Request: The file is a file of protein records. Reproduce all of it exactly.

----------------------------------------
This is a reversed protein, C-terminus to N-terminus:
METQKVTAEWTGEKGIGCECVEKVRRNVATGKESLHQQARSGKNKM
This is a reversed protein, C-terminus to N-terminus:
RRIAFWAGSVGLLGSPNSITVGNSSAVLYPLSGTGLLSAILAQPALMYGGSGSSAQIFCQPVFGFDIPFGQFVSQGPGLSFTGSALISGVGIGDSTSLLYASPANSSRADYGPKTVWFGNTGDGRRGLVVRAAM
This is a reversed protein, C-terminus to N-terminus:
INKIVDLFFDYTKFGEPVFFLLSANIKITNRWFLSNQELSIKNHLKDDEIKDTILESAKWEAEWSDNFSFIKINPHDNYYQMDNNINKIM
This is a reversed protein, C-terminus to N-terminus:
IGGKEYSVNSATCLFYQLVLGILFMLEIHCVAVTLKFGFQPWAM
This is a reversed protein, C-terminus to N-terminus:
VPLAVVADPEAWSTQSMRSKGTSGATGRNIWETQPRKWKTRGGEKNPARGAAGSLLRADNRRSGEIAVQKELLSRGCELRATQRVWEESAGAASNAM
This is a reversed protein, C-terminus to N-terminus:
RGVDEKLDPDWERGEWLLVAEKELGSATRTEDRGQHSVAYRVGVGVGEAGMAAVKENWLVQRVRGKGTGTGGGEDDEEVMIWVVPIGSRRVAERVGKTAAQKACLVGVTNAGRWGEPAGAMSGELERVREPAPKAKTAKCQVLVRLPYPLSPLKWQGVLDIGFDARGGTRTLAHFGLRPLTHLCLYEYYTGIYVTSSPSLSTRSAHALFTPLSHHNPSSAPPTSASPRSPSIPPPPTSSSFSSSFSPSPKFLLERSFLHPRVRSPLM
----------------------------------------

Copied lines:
This is a reversed protein, C-terminus to N-terminus:
METQKVTAEWTGEKGIGCECVEKVRRNVATGKESLHQQARSGKNKM
This is a reversed protein, C-terminus to N-terminus:
RRIAFWAGSVGLLGSPNSITVGNSSAVLYPLSGTGLLSAILAQPALMYGGSGSSAQIFCQPVFGFDIPFGQFVSQGPGLSFTGSALISGVGIGDSTSLLYASPANSSRADYGPKTVWFGNTGDGRRGLVVRAAM
This is a reversed protein, C-terminus to N-terminus:
INKIVDLFFDYTKFGEPVFFLLSANIKITNRWFLSNQELSIKNHLKDDEIKDTILESAKWEAEWSDNFSFIKINPHDNYYQMDNNINKIM
This is a reversed protein, C-terminus to N-terminus:
IGGKEYSVNSATCLFYQLVLGILFMLEIHCVAVTLKFGFQPWAM
This is a reversed protein, C-terminus to N-terminus:
VPLAVVADPEAWSTQSMRSKGTSGATGRNIWETQPRKWKTRGGEKNPARGAAGSLLRADNRRSGEIAVQKELLSRGCELRATQRVWEESAGAASNAM
This is a reversed protein, C-terminus to N-terminus:
RGVDEKLDPDWERGEWLLVAEKELGSATRTEDRGQHSVAYRVGVGVGEAGMAAVKENWLVQRVRGKGTGTGGGEDDEEVMIWVVPIGSRRVAERVGKTAAQKACLVGVTNAGRWGEPAGAMSGELERVREPAPKAKTAKCQVLVRLPYPLSPLKWQGVLDIGFDARGGTRTLAHFGLRPLTHLCLYEYYTGIYVTSSPSLSTRSAHALFTPLSHHNPSSAPPTSASPRSPSIPPPPTSSSFSSSFSPSPKFLLERSFLHPRVRSPLM